Ukraine’s track record of massive corruption in energy is a sadly familiar story. Billions of dollars have been siphoned off annually into political largesse and party war chests. Successive administrations have proclaimed reform even as insiders fought over energy franchises. Unless corrected, the energy sector will continue to corrupt Ukrainian politics and make the country vulnerable to external threats.
Ukraine’s energy sector is also crucial to its neighbours. Although its advantages in energy transit have been eroded, Ukraine still transports nearly half of Russia’s gas exports to Europe, at least until additional bypass pipelines – Nord Stream 2 and Turkish Stream – can be built. Russia has steadfastly built new pipelines to bypass Ukraine, and employed transit deals to compromise its leaders and to demonstrate to European customers that Ukraine is an unreliable transit partner.
Energy, therefore, is a key indicator of progress in economic reform that is closely watched by the Ukrainian public and by its international supporters. The stakes go beyond reducing energy inefficiency in a moribund economy and the drain on the national treasury.
Unfortunately, more than two and half years after Euromaidan, Ukraine’s energy economy is still plagued by a lack of market competition and of transparent regulation.
The new government under Prime Minister Volodymyr Groysman should be applauded for equalising domestic gas prices as one of its first actions this spring. However, gas subsidies are by no means the only area where energy corruption thrives. Bringing new management, including young western-trained Ukrainians and even westerners, into state energy companies is only effective if there is real improvement in corporate governance and transparency in areas like procurement and transfer pricing. The ultimate goal should be to break up state-owned energy monopolies to promote competition and market efficiency, release the economic value of state assets, and remove the temptation for special interest groups to control energy franchises.
One unhelpful claim is that reverse flows of Russian gas from Europe somehow offer a long-term remedy. Certainly they are useful in the face of Russian aggression and recalcitrance in negotiations while the gas market is oversupplied. However, this means nothing if Russia actually cuts gas flows to and through Ukraine and European countries have no gas to spare at a time of shortage.
Furthermore, the value of Ukraine’s gas transit system depends on normalising its relations with Gazprom. Taking Gazprom to international arbitration and threatening capriciously to increase pipeline tariffs are perilous paths to take, unless one wants to help Gazprom justify its bypass pipelines.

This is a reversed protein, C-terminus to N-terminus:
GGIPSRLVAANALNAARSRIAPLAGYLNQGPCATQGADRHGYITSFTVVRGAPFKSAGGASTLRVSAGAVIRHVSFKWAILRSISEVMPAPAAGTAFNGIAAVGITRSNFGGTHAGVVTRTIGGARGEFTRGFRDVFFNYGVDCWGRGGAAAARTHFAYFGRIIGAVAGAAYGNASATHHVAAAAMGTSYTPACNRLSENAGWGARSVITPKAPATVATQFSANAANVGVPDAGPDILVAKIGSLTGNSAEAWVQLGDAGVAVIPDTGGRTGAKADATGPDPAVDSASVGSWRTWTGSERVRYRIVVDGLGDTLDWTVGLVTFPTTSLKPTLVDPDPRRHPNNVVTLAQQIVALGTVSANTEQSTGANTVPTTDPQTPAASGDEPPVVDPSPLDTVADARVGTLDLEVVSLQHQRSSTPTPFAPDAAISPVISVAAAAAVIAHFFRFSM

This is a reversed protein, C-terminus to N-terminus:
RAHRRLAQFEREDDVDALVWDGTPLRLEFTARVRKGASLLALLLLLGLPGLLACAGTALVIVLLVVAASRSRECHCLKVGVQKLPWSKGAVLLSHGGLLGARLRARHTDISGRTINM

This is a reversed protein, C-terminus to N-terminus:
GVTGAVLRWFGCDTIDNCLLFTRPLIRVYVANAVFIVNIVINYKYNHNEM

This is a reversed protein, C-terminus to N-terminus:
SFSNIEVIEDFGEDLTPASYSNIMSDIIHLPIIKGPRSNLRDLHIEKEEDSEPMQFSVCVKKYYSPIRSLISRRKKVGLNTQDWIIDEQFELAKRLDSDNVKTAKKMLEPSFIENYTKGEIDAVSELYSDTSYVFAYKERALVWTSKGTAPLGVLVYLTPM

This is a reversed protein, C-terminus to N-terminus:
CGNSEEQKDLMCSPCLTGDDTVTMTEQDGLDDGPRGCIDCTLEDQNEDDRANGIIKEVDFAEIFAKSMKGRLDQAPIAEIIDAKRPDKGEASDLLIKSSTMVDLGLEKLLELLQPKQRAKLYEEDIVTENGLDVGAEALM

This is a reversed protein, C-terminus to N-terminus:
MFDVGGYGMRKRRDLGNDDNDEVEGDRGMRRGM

Of course, the long-term answer is for Ukraine to improve energy efficiency and investment conditions for increasing domestic production. The Groysman government has a limited window to pursue energy reform earnestly or its political legitimacy will go the way of its predecessors’. The Ukrainian public recognises recent signs of a return to business as usual and political infighting over control of energy assets.
Even given the political will, the Ukrainian government still lacks financial resources and the capacity to implement reforms in an effective manner. Western governments and international financial institutions would have to offer much bigger carrots and wield bigger sticks than what has so far been considered. Economic assistance has been meagre for a nation of 45m people at war and conditionality has not been strictly enforced. This feeds into the natural inclination of Ukraine’s political class to muddle through and to believe that Ukraine is so important that the west will allow them to get away with business as usual.
The good news is that, unlike other corrupt sectors such as education and health care, energy reform can more than pay for itself. It would improve Ukraine’s economic competitiveness and contribute resources and impetus for overall reform.
But no agreed energy reform plan currently exists. A committed, Ukrainian team must design such a plan with the help of international commercial, industrial and regulatory experts. There must be a realistic order of play that is not driven by special interest considerations. Most importantly, such a plan must be communicated to the Ukrainian public and accepted by their elected representatives in parliament. Too often, Ukrainian governments see legislators as obstacles to executive action rather than as partners in reform, whose trust must be earned.
Energy reform can only be sustained with unity of purpose and a unified team inside the Ukrainian government. The west must help with significant funding and capacity building in a well-coordinated way. Otherwise, Ukrainian officials have a way of playing one donor against another to settle their internal conflicts, which are based on interest group politics and not economic merit. A greater commitment to assistance must be accompanied by a greater willingness by the west to enforce conditionality if Ukrainian authorities fail to fulfil their commitments. Enabling bad behaviour will only lead to a more urgent crisis down the road, as has happened too often in the past.
Edward C Chow is a senior fellow at the energy and national security programme of the Center for Strategic and International Studies in Washington. He has 40 years of experience in the international oil and gas industry and advised previous Ukrainian governments on energy, including immediately after the Orange Revolution of 2004.